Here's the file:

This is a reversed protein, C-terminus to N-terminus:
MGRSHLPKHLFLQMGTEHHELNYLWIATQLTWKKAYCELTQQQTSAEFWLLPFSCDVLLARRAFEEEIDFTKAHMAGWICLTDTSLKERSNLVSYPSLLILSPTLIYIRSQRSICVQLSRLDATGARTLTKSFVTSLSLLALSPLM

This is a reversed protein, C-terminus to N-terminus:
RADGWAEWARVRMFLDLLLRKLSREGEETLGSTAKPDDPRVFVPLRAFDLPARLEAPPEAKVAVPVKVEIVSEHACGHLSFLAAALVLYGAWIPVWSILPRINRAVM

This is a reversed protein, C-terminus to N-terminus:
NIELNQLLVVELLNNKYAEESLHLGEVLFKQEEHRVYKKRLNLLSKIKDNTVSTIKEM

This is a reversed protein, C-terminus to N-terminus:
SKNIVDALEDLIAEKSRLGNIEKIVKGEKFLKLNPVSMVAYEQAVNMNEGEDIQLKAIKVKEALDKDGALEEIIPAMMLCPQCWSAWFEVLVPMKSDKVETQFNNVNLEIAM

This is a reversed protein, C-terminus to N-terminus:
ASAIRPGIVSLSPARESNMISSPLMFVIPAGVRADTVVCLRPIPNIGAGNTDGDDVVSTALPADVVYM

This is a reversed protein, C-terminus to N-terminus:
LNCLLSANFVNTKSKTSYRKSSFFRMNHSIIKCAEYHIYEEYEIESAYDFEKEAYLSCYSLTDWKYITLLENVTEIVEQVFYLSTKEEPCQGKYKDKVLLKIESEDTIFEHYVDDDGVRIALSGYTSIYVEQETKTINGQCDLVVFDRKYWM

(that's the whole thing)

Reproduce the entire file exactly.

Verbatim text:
This is a reversed protein, C-terminus to N-terminus:
MGRSHLPKHLFLQMGTEHHELNYLWIATQLTWKKAYCELTQQQTSAEFWLLPFSCDVLLARRAFEEEIDFTKAHMAGWICLTDTSLKERSNLVSYPSLLILSPTLIYIRSQRSICVQLSRLDATGARTLTKSFVTSLSLLALSPLM

This is a reversed protein, C-terminus to N-terminus:
RADGWAEWARVRMFLDLLLRKLSREGEETLGSTAKPDDPRVFVPLRAFDLPARLEAPPEAKVAVPVKVEIVSEHACGHLSFLAAALVLYGAWIPVWSILPRINRAVM

This is a reversed protein, C-terminus to N-terminus:
NIELNQLLVVELLNNKYAEESLHLGEVLFKQEEHRVYKKRLNLLSKIKDNTVSTIKEM

This is a reversed protein, C-terminus to N-terminus:
SKNIVDALEDLIAEKSRLGNIEKIVKGEKFLKLNPVSMVAYEQAVNMNEGEDIQLKAIKVKEALDKDGALEEIIPAMMLCPQCWSAWFEVLVPMKSDKVETQFNNVNLEIAM

This is a reversed protein, C-terminus to N-terminus:
ASAIRPGIVSLSPARESNMISSPLMFVIPAGVRADTVVCLRPIPNIGAGNTDGDDVVSTALPADVVYM

This is a reversed protein, C-terminus to N-terminus:
LNCLLSANFVNTKSKTSYRKSSFFRMNHSIIKCAEYHIYEEYEIESAYDFEKEAYLSCYSLTDWKYITLLENVTEIVEQVFYLSTKEEPCQGKYKDKVLLKIESEDTIFEHYVDDDGVRIALSGYTSIYVEQETKTINGQCDLVVFDRKYWM